Religion, Human Rights, and
The Role and Limits of a Secular Rationale
The claim that human rights language is “secular” has aroused a strong reaction in scholarly, philosophical, and theological circles. In particular, the fact that the 1948 Universal Declaration of Human Rights (UDHR) and subsequent human rights documents exclude religious warrants as a basis for justification is thought to raise at least three serious problems.
One problem is whether it is even possible to justify human rights apart from religious belief. The positions of four authors represented in this book illustrate the conviction that secular warrants for human rights finally fail, and that religious justifications are required. In Justice: Rights and Wrongs,1 Nicholas Wolterstorff supports the moral potency of rights language in general, and human rights language in particular, by advancing a theological argument as the only satisfactory basis for “inherent rights,” as he calls them. He contends that rights language, including human rights, assures vital protection against arbitrary abuse, resting on a conviction of the irreducible, equal worth of every human being. Secular theories, like those of Ronald Dworkin, Alan Gewirth, or John Rawls, do not succeed in supporting a notion of equal inherent human worth, nor is there much likelihood that other such theories can ever do so. The only plausible alternative, in his view, is a theistic conviction, namely, that the God of Hebrew and Christian Scriptures “bestows worth” on all human beings “equally and permanently.”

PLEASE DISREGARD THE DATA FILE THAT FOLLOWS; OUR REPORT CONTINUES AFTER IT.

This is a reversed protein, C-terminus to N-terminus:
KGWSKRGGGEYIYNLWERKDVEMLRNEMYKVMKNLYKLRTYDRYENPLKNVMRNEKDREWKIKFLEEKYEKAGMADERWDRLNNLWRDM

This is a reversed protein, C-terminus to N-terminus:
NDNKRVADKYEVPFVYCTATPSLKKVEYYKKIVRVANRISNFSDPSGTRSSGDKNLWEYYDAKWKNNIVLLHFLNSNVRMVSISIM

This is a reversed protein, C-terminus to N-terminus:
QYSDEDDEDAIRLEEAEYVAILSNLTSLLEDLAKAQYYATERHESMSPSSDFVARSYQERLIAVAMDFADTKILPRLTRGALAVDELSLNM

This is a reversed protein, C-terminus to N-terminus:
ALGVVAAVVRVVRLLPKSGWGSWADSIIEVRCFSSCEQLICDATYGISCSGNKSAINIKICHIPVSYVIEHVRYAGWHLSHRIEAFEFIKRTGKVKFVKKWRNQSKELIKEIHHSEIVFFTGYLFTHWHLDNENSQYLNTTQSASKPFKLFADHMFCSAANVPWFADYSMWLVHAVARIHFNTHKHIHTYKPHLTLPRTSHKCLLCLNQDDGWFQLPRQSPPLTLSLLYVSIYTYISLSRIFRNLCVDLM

Michael Perry provides another version of a religious justification of human rights.2 His claim is that key human rights terms like “the inherent dignity” of “all members of the human family” necessarily presuppose a religious or sacred ground, and therefore that “the idea of human rights is ineliminably religious.” While Perry does not share Wolterstorff’ s belief in one preferred theological position, he does agree that “there is, finally, no intelligible secular version of … human rights.” Consequently, determining the grounds of human rights “is, finally [and unavoidably], a theological project.”
David Novak takes a comparable position from the perspective of Judaism.3 Concentrating on “the question of the religious foundation of human rights,” Novak argues that “the task of the religious believer—Jewish, Christian, or Muslim—is to provide a better foundation for the [human rights] claims of the secular realm where the vast majority of… citizens profess religious belief and, indeed, see their very allegiance to that secular realm as itself being religious.”